GOV. RENDELL: Well, sure. Look, there, there's rhetoric in a campaign on all, on all sides, and I, I think the, the issue should be framed as ready compared to Hillary Clinton. And, and that's the way I would frame the issue going forward. To me, there's no contest. I don't think--it's not Barack Obama's fault. I think almost any of the other candidates would have fallen into the same category, ready but not as ready as Hillary Clinton.
Of course, there are gradations; someone might be more qualified than someone else, but for the purposes of politics, there's a bright line above which someone is qualified, and the Clinton campaign has taken to arguing for two weeks that Barack Obama is below that line. And yet... as a vice president, a heart-beat away from the presidency... suddenly the line moves. Here's an example of how this argument plays out in real life.
MR. RUSSERT: Governor Rendell, I want to talk to you about some comments made by Bill Clinton and Hillary Clinton about the vice presidency. Yesterday in Mississippi, Bill Clinton said that if Hillary Clinton was the nominee, she would certainly consider Barack Obama. In fact, they would be "almost unstoppable" together. Hillary Clinton herself on Friday was talking about this also in Mississippi. Let's listen.
SEN. HILLARY CLINTON (D-NY): I've had people say, "I wish I could vote for both of you." Well, that might be possible some day.
MR. RUSSERT: Would--do you think that Barack Obama would be acceptable as vice president?
GOV. RENDELL: Acceptable? I think it would be a dream to Democrats all over this country. Personally, for me, it would be a great ticket. I mean, I'm going to fight hard for Hillary Clinton or Barack Obama, whoever the candidate is. But put them together and I think it would give America a rare opportunity to experience something just incredibly wonderful.
MR. RUSSERT: So, if you believe he's acceptable as vice president, one heartbeat away from the presidency, you believe that Barack Obama is qualified to be commander in chief.
GOV. RENDELL: I think he's qualified. I don't think he's as good a potential commander in chief right now as Hillary Clinton is. But I certainly think he's qualified. And I will work my heart out for him if he's our nominee, just as I know Tom will work his heart out for Senator Clinton if she's our nominee.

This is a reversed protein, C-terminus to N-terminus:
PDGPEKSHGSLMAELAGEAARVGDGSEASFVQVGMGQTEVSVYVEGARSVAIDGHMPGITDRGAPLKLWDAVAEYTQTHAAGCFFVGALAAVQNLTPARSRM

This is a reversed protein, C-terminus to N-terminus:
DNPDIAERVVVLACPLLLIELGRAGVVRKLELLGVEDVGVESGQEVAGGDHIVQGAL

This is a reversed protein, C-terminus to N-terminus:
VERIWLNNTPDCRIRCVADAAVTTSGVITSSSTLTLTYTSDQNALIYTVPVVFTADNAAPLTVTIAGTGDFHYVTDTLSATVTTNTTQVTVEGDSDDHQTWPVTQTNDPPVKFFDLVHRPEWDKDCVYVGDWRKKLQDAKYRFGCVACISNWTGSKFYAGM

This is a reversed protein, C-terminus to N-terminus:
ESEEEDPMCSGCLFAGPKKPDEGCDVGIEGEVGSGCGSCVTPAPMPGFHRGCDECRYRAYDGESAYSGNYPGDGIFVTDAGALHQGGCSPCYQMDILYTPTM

MR. RUSSERT: It--that seems to be in conflict with some things that you have said and what Hillary Clinton has said. On Wednesday you sent out a statement from the Clinton campaign that says, "We want a president who's ready, not one we hope will one day be ready," suggesting Barack Obama is not ready. Hillary Clinton said this on Monday. Let's listen.
SEN. CLINTON: I think that I have a lifetime of experience that I will bring to the White House. I know Senator McCain has a lifetime of experience that he will bring to the White House. And Senator Obama has a speech he gave in 2002.
MR. RUSSERT: And she went on to offer these observations about a threshold for commander in chief. Let's listen.
SEN. CLINTON: I think it's imperative that each of us be able to demonstrate we can cross the commander in chief threshold, and I believe that I've done that. Certainly Senator McCain has done that. And, and you'll have to ask Senator Obama with respect to his candidacy.
MR. RUSSERT: So, Governor Rendell, if Barack Obama's qualified to be vice president, he has crossed the commander in chief threshold. Correct?
GOV. RENDELL: Well, I, I think he's ready. He's not nearly as ready as Hillary Clinton is, there's no question about that. But, look, make no mistake about it, he's a talented, dynamic politician and, and a, and a good senator, and I think he would make a fine president. Again, is he as experienced and as ready as Hillary Clinton? Nobody is. Tim, I've been talking to Democratic candidates since 1980, and Hillary Clinton is the best-prepared candidate I've ever talked to. Far better prepared than Bill Clinton was in 1992.
MR. RUSSERT: But if, in fact, there's a possibility Obama may be the Democratic nominee, would it be better, in the interest of the Democratic Party, that the Clintons not suggest that he hasn't passed the threshold to be commander in chief?